Suffering from Within
Actress Jennifer O’Neill decided to go public a few years ago about the abortion she had when she was 22 years old. In her book, You’re Not Alone: Healing Through God’s Grace After Abortion, O’Neill speaks openly about both the emotional and the physical scars she suffered as a result of her abortion. She is now a spokesperson for Silent No More, a campaign to make people aware of the suffering abortion can cause—to both women and men—and to inform them that help toward healing is available.
In that role, she appeared as a guest on ABC’s talk show The View a few years ago. The panel’s reaction was telling. From the outset, O’Neill was clear about her message: She was there to let people who are suffering as a result of having had an abortion know that there is healing and hope, and that they are not alone. Co-host Joy Behar responded by saying she was afraid that O’Neill’s message “is going to influence them to roll back abortion rights.” Behar went on to bemoan the fact that there’s so much shame around abortion. “Maybe we should change that,” she pronounced.
Many in the pro-abortion camp would no doubt echo Behar’s reaction: Any discussion of post-abortion suffering puts abortion rights at risk, and the shame associated with abortion is the real problem. I asked Fredenburg if she believes that suffering after abortion is imposed from the outside or comes from within. She responded:
When I had my own abortion, I didn’t have any problem with it. In fact, I felt that it was a good idea for women in particular to reach their education and career goals. So the feelings that I had afterwards were completely unexpected. It did not fit into my own philosophy around abortion.
Suppressing the Facts
Author and former CBS News correspondent Bernard Goldberg addresses the issue of how the media covers abortion in his book Arrogance: Rescuing America from the Media Elite. He recounts that, in 1990, Los Angeles Times reporter David Shaw wrote a 12,000-word, four-part series on how the media covers abortion. Shaw’s conclusion, as Goldberg summarizes it, was that “the culture of the American newsroom is so overwhelmingly pro-choice that the media have a tough time covering the story fairly.” Goldberg also notes that Shaw’s reports were almost universally ignored, notably by the media itself.
Professional organizations, too, tend to downplay the potentiality of abortion to have serious aftereffects. In August 2008, the American Psychological Association’s Task Force on Mental Health and Abortion (TFMHA) presented its findings on post-abortion trauma this way:
[I]t is clear that some women do experience sadness, grief, and feelings of loss following termination of a pregnancy, and some experience clinically significant disorders, including depression and anxiety. However, the TFMHA reviewed no evidence sufficient to support the claim that an observed association between abortion history and mental health was caused by the abortion per se, as opposed to other factors.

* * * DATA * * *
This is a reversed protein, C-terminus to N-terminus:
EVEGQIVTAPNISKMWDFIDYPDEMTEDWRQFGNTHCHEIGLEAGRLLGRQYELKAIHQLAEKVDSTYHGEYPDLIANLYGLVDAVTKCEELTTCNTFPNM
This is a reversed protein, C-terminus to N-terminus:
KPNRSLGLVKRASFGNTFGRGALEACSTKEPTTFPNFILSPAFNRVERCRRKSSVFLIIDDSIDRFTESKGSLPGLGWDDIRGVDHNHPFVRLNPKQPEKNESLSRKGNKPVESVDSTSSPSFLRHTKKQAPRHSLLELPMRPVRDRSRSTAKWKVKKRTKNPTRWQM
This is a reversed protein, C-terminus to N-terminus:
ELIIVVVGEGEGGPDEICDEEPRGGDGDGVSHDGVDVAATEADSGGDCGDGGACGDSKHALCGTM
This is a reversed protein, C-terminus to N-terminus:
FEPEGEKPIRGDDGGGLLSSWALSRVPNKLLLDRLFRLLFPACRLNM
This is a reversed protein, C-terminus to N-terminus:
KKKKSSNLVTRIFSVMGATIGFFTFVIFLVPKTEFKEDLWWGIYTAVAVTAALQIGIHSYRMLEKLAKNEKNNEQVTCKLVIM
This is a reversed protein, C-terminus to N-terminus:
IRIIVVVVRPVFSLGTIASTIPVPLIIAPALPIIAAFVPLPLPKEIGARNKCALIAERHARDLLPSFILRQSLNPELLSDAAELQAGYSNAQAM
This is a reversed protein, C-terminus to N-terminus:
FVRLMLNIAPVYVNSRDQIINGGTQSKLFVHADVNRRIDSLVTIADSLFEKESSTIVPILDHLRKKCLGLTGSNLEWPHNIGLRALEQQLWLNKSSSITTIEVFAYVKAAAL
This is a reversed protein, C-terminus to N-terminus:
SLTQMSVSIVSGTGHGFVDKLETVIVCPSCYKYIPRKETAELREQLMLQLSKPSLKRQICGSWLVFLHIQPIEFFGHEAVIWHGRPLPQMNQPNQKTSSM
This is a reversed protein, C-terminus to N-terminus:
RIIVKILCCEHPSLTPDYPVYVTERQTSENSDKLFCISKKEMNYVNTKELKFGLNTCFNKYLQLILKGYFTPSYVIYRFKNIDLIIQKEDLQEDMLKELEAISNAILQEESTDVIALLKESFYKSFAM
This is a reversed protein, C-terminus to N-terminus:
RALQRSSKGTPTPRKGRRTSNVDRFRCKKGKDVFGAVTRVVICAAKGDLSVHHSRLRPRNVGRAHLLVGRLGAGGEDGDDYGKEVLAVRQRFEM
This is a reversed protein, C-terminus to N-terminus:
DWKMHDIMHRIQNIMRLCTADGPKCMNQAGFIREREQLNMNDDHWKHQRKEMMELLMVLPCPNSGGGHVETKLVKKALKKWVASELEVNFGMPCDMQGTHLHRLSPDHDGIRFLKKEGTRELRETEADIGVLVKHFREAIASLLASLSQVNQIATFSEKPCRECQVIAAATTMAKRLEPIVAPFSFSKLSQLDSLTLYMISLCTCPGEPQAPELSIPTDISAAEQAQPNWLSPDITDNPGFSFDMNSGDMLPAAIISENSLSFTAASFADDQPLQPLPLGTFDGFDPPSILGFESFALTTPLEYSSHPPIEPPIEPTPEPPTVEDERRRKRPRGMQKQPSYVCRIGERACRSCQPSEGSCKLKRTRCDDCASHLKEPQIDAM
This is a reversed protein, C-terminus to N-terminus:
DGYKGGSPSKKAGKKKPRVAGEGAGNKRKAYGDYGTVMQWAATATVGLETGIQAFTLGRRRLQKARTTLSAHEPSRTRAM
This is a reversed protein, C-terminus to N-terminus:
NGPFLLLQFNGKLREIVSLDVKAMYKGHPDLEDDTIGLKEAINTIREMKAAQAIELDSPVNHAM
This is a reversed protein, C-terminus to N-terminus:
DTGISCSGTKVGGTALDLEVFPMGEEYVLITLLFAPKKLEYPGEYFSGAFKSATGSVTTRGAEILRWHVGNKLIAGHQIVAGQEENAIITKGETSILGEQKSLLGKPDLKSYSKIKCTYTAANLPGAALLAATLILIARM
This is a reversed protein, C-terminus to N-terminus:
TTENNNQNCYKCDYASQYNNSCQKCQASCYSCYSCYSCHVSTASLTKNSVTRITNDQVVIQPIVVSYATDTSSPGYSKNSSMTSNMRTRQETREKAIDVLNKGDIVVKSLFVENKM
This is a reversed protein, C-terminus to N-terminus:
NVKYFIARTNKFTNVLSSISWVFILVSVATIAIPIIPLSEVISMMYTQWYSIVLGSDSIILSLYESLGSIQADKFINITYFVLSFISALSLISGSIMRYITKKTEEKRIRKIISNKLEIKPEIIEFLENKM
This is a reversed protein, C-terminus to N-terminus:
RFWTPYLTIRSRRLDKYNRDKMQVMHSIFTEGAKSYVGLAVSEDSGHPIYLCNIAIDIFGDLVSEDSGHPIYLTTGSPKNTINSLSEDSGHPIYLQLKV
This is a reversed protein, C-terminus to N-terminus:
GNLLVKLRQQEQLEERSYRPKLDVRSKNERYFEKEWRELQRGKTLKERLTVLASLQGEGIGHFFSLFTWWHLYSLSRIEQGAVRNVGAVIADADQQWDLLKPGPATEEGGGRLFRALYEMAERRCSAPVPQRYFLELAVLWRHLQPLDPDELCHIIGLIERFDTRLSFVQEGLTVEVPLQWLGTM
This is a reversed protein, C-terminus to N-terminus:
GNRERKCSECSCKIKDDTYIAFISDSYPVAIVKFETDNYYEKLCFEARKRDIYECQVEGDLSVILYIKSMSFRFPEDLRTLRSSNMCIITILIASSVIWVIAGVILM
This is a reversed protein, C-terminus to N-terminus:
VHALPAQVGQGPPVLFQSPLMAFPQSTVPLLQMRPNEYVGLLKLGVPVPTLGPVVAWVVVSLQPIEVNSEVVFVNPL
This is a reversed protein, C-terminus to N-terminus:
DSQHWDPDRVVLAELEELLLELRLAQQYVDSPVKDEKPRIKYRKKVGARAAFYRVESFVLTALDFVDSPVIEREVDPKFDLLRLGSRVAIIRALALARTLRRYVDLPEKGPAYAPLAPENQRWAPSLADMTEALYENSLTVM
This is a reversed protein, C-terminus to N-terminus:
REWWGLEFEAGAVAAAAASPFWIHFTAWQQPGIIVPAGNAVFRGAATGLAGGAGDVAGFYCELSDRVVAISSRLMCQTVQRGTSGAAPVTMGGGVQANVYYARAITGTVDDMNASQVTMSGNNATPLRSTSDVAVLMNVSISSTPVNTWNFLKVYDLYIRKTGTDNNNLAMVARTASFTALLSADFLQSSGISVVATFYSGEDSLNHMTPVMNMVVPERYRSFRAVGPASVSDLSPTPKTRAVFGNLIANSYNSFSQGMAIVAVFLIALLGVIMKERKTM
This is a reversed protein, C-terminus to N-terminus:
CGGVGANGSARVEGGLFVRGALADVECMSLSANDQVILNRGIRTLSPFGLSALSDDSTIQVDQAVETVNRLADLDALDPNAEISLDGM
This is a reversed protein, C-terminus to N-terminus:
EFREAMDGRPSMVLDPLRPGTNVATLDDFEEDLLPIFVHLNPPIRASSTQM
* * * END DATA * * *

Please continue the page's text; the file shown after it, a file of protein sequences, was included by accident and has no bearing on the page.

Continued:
Theresa Burke believes that the issue of post-abortion suffering is problematic for mental health professionals who see abortion simply as something safe and legal and part of women’s health.
As long as you’re enshrining it as part of health care, when people have problems with it or trauma associated with it, it becomes extremely politically incorrect to acknowledge that. Then there’s the very real problem of unhealed trauma in the clinicians themselves. If someone comes in with this problem and it might trigger your own unresolved feelings, you’re not going to touch it with a ten-foot-pole. You’ll find every way possible to convince them that their problems are related to something else.
A Very Real Phenomenon
According to Burke and others in the field whom I spoke with, typical manifestations of post-abortion trauma include depression, anxiety, eating disorders, nightmares, and difficulty with intimacy. Some reactions are delayed for years; others are immediate. “I think most women, if they knew it was going to impact them in such a negative way, would never, ever in a million years have chosen to have an abortion,” Burke told me. “Having a baby would have been a breeze compared to trying to deal with all the problems that were borne later.”
Post-abortion suffering is overlooked in the political debate over abortion. It’s generally not reported in the media, nor is it acknowledged by the culture. But it’s a very real phenomenon, as the thousands of individuals who have found help and healing through organizations such as Rachel’s Vineyard, Silent No More, and Abortion Changes You would attest. •